An eavesdropper can potentially link these pseudonyms together using other sources, such as street cameras or watching fixed addresses that users visit repeatedly. Countermeasures revolve around techniques to try to make the data fuzzier. One possibility is to try to avoid situations where there is just one vehicle in an area with a particular combination of attributes. This makes it harder to detect which vehicle has switched pseudonyms when a changeover occurs. Some researchers have gone to the extent of proposing fake data being added to the streams to throw off eavesdroppers, though they were only simulated in relatively simple two-car scenarios. The problem with any approach that tries to confuse vehicle IDs even for a short time can just as easily confuse the navigation systems.
As the V2X messages contain references to vehicle size and weight, the Car-2-Car Communications Consortium proposed making the dimensions fairly coarse: to a precision of 10cm or more. Another technique involves changing transmission behaviour when an ID changes, picking different time slots to make the vehicle seem like a different one if the eavesdropper is unable to see what is happening on the road itself.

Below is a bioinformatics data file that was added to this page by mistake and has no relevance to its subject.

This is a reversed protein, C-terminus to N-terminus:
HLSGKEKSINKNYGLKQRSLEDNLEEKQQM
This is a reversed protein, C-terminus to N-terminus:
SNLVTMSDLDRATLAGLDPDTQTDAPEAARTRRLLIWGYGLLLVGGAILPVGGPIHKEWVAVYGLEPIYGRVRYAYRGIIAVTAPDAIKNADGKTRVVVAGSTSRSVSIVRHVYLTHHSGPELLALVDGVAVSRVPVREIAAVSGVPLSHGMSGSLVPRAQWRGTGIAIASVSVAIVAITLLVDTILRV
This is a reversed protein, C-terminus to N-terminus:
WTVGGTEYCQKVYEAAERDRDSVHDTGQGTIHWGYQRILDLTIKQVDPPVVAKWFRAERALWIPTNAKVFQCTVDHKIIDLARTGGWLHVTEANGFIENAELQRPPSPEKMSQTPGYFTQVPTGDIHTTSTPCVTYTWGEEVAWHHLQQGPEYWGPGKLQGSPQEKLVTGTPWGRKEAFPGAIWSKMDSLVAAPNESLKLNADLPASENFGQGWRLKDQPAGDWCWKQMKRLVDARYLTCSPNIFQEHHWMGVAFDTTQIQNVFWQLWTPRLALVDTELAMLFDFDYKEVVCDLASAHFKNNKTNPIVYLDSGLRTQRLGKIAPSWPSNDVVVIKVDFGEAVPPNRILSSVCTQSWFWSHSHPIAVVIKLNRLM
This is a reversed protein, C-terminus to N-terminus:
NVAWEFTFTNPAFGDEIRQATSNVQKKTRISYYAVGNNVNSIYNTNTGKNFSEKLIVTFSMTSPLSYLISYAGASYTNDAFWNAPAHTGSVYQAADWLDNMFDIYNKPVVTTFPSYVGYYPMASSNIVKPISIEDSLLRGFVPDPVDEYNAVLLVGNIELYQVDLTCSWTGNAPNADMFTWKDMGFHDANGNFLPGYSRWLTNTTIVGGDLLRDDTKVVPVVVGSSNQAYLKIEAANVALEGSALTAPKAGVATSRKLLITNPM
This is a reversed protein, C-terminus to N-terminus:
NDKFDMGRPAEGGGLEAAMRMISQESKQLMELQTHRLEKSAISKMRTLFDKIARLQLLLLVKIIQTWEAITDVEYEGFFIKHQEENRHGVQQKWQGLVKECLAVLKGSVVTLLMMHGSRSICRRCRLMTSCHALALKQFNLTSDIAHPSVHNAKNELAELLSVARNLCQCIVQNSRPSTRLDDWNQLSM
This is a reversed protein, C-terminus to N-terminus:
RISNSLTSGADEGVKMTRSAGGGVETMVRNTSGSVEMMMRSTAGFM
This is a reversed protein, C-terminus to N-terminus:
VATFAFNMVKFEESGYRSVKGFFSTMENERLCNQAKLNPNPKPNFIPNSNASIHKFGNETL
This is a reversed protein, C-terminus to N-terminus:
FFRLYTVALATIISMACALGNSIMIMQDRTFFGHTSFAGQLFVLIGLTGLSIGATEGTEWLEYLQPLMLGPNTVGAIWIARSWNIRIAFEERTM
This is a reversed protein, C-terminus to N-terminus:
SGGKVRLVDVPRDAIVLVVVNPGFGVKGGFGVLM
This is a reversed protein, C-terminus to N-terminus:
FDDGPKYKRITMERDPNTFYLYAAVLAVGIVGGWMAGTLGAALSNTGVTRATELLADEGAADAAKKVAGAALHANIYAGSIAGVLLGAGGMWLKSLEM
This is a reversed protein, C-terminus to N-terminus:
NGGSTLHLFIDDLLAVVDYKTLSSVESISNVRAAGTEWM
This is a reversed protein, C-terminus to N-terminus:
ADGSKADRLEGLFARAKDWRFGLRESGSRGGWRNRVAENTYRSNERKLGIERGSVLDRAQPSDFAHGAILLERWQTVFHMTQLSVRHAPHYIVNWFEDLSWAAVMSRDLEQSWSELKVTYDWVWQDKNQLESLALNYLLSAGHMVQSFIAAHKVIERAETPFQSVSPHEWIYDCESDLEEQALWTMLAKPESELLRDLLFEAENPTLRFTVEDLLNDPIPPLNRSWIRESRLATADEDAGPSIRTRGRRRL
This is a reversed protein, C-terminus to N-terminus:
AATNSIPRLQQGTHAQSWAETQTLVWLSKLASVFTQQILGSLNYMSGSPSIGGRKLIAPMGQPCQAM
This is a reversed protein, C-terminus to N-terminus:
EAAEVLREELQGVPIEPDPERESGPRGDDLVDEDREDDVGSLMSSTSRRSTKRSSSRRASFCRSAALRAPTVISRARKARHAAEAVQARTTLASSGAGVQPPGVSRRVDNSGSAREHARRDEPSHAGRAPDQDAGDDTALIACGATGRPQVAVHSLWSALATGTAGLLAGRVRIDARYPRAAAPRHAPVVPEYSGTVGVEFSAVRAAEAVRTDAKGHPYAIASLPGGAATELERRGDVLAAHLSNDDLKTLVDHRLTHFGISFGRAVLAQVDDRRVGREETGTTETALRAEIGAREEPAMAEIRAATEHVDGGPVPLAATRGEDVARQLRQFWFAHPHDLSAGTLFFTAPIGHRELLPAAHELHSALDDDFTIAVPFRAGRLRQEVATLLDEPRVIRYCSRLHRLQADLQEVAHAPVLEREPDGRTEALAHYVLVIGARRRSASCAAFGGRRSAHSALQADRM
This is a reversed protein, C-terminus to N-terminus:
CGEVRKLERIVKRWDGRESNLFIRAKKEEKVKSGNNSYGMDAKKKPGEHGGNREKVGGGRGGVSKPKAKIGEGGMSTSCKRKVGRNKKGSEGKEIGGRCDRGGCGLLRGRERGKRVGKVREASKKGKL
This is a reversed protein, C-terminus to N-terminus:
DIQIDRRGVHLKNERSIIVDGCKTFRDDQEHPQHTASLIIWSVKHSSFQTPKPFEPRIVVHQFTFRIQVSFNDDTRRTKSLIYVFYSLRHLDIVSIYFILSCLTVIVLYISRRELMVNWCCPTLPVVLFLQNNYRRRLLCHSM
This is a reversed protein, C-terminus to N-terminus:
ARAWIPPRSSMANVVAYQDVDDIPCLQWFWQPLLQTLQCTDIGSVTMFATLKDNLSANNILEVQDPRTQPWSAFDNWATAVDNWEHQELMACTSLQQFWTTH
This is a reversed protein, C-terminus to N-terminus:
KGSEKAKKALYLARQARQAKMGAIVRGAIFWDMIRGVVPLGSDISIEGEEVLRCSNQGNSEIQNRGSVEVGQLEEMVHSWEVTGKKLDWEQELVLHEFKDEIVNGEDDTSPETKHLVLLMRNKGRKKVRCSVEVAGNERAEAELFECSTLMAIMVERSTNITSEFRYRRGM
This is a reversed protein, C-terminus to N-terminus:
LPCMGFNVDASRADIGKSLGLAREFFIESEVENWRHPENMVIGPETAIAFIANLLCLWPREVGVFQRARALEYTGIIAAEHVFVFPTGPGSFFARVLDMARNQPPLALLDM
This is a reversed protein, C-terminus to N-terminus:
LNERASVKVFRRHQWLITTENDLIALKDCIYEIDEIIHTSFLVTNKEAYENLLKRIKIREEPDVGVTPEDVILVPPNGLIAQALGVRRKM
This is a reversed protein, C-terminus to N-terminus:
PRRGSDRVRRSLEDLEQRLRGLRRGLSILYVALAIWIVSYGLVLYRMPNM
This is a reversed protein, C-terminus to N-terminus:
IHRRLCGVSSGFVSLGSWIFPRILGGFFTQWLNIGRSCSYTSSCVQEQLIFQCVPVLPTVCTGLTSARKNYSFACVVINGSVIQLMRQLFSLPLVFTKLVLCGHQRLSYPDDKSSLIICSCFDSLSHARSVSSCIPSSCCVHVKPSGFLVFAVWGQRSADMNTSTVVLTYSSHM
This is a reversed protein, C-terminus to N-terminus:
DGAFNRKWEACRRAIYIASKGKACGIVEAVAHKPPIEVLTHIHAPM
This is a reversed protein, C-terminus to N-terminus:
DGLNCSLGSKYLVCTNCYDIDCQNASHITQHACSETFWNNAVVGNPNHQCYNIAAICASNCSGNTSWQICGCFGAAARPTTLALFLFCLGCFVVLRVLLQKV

As it stands, one potential weakness of the anonymisation approach used in the current protocols is the public-key infrastructure (PKI) used to check credentials itself. In an environment where millions of devices need to interact quickly, it is unwieldy as it involves frequent downloads of certificates from the cloud and places too strong a reliance on identification. This is where novel forms of cryptography may play a role.
A team based at the Surrey Centre for Cybersecurity proposed the use of a scheme called direct anonymous attestation (DAA) that uses mathematical zero-knowledge proofs to determine whether a sender is valid or not, avoiding the need for either side to learn the identity of the other. Though the Trusted Computing Group (TCG) adopted DAA a decade and a half ago for the trusted module that goes into servers and other computers, work is continuing on the protocols for real-world use. A particular problem is how to reliably remove compromised nodes from participating. The question of how private automated driving will be used remains open and may call for further work on the underlying encryption technologies.